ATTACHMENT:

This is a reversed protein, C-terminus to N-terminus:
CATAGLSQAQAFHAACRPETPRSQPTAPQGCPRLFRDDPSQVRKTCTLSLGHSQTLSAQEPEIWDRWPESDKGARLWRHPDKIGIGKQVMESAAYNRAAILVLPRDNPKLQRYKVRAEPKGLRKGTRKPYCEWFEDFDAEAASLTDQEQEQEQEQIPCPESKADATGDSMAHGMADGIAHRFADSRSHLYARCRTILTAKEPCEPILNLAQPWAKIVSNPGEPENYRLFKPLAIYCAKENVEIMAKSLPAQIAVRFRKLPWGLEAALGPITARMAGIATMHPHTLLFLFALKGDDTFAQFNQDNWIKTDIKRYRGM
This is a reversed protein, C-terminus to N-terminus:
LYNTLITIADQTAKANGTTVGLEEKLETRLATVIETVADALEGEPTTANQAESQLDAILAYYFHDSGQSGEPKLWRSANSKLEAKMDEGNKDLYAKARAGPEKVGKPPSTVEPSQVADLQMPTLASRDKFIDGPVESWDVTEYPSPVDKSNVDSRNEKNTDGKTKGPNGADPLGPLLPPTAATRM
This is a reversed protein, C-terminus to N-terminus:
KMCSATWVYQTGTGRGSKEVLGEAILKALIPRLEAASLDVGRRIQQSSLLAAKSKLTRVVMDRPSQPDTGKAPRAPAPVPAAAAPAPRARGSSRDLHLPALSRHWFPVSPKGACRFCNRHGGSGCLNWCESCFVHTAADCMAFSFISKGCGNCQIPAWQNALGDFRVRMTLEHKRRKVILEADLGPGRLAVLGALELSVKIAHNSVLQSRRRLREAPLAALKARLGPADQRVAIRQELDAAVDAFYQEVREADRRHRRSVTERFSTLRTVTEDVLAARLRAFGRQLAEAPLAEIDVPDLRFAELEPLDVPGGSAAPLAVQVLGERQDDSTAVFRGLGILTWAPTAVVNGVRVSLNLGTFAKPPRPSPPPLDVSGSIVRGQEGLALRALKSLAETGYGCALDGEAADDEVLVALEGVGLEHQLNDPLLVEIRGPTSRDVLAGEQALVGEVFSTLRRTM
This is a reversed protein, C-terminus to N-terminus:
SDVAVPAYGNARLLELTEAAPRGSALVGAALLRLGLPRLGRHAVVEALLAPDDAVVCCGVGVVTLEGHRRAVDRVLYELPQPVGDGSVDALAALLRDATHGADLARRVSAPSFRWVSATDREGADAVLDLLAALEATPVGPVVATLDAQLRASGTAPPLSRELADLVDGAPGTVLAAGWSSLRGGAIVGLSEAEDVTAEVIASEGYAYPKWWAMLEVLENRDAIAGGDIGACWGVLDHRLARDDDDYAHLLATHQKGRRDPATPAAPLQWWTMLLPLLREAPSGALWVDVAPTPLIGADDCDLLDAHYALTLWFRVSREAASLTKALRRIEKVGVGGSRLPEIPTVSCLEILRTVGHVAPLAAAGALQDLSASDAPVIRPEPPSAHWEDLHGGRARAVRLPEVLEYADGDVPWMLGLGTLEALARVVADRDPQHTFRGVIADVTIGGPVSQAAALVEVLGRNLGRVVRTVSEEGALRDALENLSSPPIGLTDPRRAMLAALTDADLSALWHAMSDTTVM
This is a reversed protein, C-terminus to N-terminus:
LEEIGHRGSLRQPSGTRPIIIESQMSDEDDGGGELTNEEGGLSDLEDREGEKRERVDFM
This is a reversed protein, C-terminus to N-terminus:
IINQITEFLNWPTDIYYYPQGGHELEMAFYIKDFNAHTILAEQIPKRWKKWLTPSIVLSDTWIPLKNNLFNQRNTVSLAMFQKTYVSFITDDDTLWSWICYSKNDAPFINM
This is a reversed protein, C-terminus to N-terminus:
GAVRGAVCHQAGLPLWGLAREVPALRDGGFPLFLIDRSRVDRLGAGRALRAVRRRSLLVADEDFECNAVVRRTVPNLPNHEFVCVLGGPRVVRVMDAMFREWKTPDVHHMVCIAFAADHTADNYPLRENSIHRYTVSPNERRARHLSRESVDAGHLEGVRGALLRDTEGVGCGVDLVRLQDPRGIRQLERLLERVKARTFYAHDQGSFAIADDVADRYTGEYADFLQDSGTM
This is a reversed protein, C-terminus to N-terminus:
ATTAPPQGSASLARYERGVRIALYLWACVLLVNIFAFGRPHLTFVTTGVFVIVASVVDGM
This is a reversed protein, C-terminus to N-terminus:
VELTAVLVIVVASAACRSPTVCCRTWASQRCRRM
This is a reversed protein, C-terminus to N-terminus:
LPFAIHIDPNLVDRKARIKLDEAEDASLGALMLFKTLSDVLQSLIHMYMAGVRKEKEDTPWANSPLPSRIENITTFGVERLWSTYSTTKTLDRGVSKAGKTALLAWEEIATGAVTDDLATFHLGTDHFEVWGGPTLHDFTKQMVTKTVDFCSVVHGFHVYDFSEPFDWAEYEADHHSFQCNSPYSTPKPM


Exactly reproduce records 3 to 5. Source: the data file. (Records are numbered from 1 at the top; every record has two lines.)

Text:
This is a reversed protein, C-terminus to N-terminus:
KMCSATWVYQTGTGRGSKEVLGEAILKALIPRLEAASLDVGRRIQQSSLLAAKSKLTRVVMDRPSQPDTGKAPRAPAPVPAAAAPAPRARGSSRDLHLPALSRHWFPVSPKGACRFCNRHGGSGCLNWCESCFVHTAADCMAFSFISKGCGNCQIPAWQNALGDFRVRMTLEHKRRKVILEADLGPGRLAVLGALELSVKIAHNSVLQSRRRLREAPLAALKARLGPADQRVAIRQELDAAVDAFYQEVREADRRHRRSVTERFSTLRTVTEDVLAARLRAFGRQLAEAPLAEIDVPDLRFAELEPLDVPGGSAAPLAVQVLGERQDDSTAVFRGLGILTWAPTAVVNGVRVSLNLGTFAKPPRPSPPPLDVSGSIVRGQEGLALRALKSLAETGYGCALDGEAADDEVLVALEGVGLEHQLNDPLLVEIRGPTSRDVLAGEQALVGEVFSTLRRTM
This is a reversed protein, C-terminus to N-terminus:
SDVAVPAYGNARLLELTEAAPRGSALVGAALLRLGLPRLGRHAVVEALLAPDDAVVCCGVGVVTLEGHRRAVDRVLYELPQPVGDGSVDALAALLRDATHGADLARRVSAPSFRWVSATDREGADAVLDLLAALEATPVGPVVATLDAQLRASGTAPPLSRELADLVDGAPGTVLAAGWSSLRGGAIVGLSEAEDVTAEVIASEGYAYPKWWAMLEVLENRDAIAGGDIGACWGVLDHRLARDDDDYAHLLATHQKGRRDPATPAAPLQWWTMLLPLLREAPSGALWVDVAPTPLIGADDCDLLDAHYALTLWFRVSREAASLTKALRRIEKVGVGGSRLPEIPTVSCLEILRTVGHVAPLAAAGALQDLSASDAPVIRPEPPSAHWEDLHGGRARAVRLPEVLEYADGDVPWMLGLGTLEALARVVADRDPQHTFRGVIADVTIGGPVSQAAALVEVLGRNLGRVVRTVSEEGALRDALENLSSPPIGLTDPRRAMLAALTDADLSALWHAMSDTTVM
This is a reversed protein, C-terminus to N-terminus:
LEEIGHRGSLRQPSGTRPIIIESQMSDEDDGGGELTNEEGGLSDLEDREGEKRERVDFM